BookDragon Books for the Diverse Reader

Count Me In! A Parade of Mexican Folk Art Numbers in English and Spanish by Cynthia Weill, illustrated with ceramics by the Aguilar Sisters: Guillermina, Josefina, Irene, and Concepción

Count Me InCome one, come all: the Guelaguetza festival is about to begin. Guelaguetza means ‘to share’ in the Zapotec language, and every July, the people of Oaxaca, Mexico gather to ‘guelaguetza’ their dancing, singing, and music. One man with a balloon announces the welcoming parade has begun. Three musicians pass by playing their instruments. Four colorful, intricately decorated giants follow. Six women with baskets dance, while eight more musicians delight. The happy onlookers are thrilled to join in.

Far more than a simple counting book (bilingual, too!), Count Me In is a celebration of the Oaxacan culture as captured by “Great Masters of Oaxacan Folk Art,” the Aguilar sisters – Guillermina, Josefina, Irene, and Concepcíon, who are ceramic artists recognized worldwide. Each number is represented by the corresponding number of unique, parading ceramic figures created by the renowned siblings – which have recently been acquired by Chicago’s Field Museum.

The literary/artistic collaboration is the result of peripatetic author and educator Cynthia Weill. Her first title, Ten Mice for Tet, co-authored with Pegi Deitz Shea, featured 16th-century traditional embroidery from Vietnam. A Fulbright Teacher Exchange for Mexico led her to discover Oaxacan crafts which inspired her to write ABeCedarios: Mexican Folk Art ABCs in Spanish & English, (2007), Opuestos: Mexican Folk Art Opposites in English and Spanish (2009), and Colores de la Vida: Mexican Folk Art Colors in Spanish and English (2011), all published by the fabulously indie Cinco Puntos Press.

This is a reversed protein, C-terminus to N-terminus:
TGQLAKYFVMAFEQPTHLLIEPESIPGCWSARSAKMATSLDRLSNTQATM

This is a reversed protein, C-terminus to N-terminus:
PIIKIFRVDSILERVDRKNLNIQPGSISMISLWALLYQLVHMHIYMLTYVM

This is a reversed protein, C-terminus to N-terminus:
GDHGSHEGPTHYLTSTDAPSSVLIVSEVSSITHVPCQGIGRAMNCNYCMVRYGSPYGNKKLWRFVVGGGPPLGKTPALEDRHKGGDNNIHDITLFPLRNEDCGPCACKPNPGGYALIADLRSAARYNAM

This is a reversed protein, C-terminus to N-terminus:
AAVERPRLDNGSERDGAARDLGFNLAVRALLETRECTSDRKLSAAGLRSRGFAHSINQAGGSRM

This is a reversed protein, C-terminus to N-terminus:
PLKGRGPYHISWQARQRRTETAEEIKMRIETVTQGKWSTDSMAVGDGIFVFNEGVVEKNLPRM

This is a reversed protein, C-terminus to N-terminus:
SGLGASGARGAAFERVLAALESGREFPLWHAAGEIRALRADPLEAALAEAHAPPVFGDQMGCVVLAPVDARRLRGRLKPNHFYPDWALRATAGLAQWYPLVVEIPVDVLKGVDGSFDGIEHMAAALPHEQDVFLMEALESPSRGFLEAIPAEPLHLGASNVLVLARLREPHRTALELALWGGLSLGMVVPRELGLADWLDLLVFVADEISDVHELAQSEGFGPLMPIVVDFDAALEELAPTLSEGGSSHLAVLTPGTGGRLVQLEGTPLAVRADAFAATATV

Count makes a perfect bilingual quartet of Oaxacan art-infused titles, especially appropriate for the classroom. As Weill explains, each of her titles target three audiences: kiddie readers, folk art enthusiasts, and teachers. In addition to entertaining children, the indigenous arts and crafts which make the books so vibrant also provide all sorts of cultural learning opportunities. What’s not to love? Count me in, too!

Readers: Children

Published: 2012


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